As budget discussions begin, city leaders express interest in keeping property tax rate flat, providing more utility assistance

photo by: Nick Krug

Lawrence City Hall, 6 E. Sixth St., is pictured on May 3, 2016.

In their first discussion of the city’s 2022 budget, city leaders said they would like to keep the property tax rate flat and were interested in ways to mitigate the city’s rising utility rates.

As part of its study session Tuesday, the Lawrence City Commission discussed 2021 revenue projections and directed staff regarding key policy questions that will affect the 2022 budget. Commissioners agreed that they did not want to increase the city’s property tax rate as part of the budget.

“I definitely want to leave the mill levy flat,” Mayor Brad Finkeldei said. “I think that’s a starting point.”

Other commissioners agreed, though Commissioner Jennifer Ananda said while she was not advocating for an increase, she could not rule out a circumstance in which she would consider raising the property tax rate. She said that unlike sales tax, property tax is not a regressive tax, and there is more accountability for local leaders compared to federal leaders when it comes to how tax revenue is spent.

“I do think it’s never a never for me, and I think that’s responsible as part of this conversation, particularly around our strategic plan and what we want to do and the real impact that I think that we will have when we focus on those priorities,” Ananda said. “There’s going to be visible outcomes that benefit our community immeasurably in many ways.”

Though city staff discussed some revenue streams that have been negatively impacted by the coronavirus pandemic, such as the transient guest tax and the liquor tax, there are federal dollars that can be used to offset those losses as well as to support other programs. Danielle Buschkoetter, budget and strategic initiatives administrator, told the commission that the city received confirmation that it would receive $9.65 million in federal relief this year and next year, for a total of $19.3 million.

Commissioners also discussed ways to mitigate the impact of recent utility rate increases, which city staff anticipates will continue in coming years as part of a planned fee schedule and infrastructure plans. However, commissioners must approve any increases in utility rates annually as part of the city’s budget process. As utility rates have risen in recent years, some commissioners have suggested the city expand its limited utility assistance program, but that has yet to occur.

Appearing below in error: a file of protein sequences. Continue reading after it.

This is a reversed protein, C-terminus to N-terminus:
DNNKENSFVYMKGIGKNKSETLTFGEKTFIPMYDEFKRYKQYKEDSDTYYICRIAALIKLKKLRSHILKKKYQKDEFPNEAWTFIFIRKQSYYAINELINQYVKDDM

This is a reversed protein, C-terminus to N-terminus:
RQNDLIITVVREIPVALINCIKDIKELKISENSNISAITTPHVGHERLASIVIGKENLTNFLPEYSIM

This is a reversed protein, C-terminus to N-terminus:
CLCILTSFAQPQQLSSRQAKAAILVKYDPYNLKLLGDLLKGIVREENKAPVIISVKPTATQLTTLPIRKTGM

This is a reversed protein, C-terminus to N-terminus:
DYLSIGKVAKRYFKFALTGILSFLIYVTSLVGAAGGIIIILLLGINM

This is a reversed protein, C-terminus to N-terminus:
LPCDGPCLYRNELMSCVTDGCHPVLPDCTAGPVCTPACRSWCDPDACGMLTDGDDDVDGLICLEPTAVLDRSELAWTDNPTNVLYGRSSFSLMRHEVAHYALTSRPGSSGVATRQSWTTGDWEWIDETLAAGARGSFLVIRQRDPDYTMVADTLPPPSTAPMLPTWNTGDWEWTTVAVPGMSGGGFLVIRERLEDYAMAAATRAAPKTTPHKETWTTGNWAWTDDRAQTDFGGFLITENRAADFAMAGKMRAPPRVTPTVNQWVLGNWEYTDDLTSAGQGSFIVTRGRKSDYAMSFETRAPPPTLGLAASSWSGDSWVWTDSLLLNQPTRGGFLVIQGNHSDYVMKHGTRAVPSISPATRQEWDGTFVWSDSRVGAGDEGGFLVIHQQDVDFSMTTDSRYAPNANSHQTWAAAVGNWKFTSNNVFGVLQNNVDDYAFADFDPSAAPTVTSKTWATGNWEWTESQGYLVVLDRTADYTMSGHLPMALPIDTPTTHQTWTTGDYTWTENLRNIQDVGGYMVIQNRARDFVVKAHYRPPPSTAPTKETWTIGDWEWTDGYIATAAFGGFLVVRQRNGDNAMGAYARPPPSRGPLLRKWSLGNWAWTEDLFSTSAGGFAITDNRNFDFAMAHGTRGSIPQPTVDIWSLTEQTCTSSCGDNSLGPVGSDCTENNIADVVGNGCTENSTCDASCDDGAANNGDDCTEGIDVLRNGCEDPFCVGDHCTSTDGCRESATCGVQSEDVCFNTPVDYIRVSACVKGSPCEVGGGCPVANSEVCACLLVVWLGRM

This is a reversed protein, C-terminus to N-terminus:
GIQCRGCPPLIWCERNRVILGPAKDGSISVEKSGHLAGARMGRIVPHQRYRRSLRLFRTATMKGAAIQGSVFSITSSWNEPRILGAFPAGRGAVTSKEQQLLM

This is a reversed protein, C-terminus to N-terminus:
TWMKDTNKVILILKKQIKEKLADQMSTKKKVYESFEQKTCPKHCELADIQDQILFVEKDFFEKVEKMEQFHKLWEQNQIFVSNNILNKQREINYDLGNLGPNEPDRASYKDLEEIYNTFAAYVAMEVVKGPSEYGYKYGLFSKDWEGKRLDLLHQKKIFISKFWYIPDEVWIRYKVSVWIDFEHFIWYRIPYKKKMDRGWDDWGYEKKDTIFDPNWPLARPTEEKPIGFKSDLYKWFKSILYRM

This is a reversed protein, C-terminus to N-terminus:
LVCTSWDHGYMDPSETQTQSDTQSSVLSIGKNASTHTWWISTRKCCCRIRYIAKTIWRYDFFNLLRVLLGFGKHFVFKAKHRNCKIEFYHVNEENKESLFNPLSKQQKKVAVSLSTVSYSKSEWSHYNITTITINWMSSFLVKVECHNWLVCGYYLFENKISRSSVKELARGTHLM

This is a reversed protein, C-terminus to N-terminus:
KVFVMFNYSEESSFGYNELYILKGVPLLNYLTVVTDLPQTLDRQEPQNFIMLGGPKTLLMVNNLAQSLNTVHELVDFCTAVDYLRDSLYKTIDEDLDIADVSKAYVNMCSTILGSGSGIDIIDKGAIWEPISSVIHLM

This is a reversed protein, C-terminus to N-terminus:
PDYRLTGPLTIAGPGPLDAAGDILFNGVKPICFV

Commissioners indicated that some level of utility rate increase would likely be needed, but Commissioner Stuart Boley, Commissioner Lisa Larsen and Finkeldei said they would like to try to minimize rate increases so they were not as significant, as well as provide more utility assistance. However, Ananda said she would like to focus on increasing the availability of utility assistance, rather than reducing the rate increases that the city has already spent a significant amount of time discussing.

Currently, only residents who have very low incomes and are also over age 60 are eligible to receive reductions in their utility bills. The number of people excluded by those narrow qualifications was brought up in 2018, when an expansion of the program was initially suggested. As the Journal-World reported, only 86 of the city’s 32,000 utility customers were receiving a discount on their bills at that time. The city did set aside one-time federal funding to provide pandemic-related utility assistance, but residents had to provide documentation to show that their inability to pay was related to the pandemic, and the program was temporary.

Boley said he would like to see a more “meaningful” assistance program, and Larsen agreed. Larsen also acknowledged that expanding the program has been discussed for several years, and that she hoped the city had an opportunity to put a structured program in place because it was definitely needed.

City staff sought commissioners’ positions when it comes to the city’s property tax rate and fees ahead of the drafting of the city manager’s recommended budget for next year. Other topics of discussion included programs or projects commissioners want to ensure are included in the proposed budget; whether they want to consider a market-competitive staff compensation plan; how much investment they would like to see in each of the five areas of the strategic plan; and whether they support a prioritization plan for federal coronavirus relief and whether the city should seek grants for infrastructure. City Manager Craig Owens said those discussions would be ongoing throughout the budget process.


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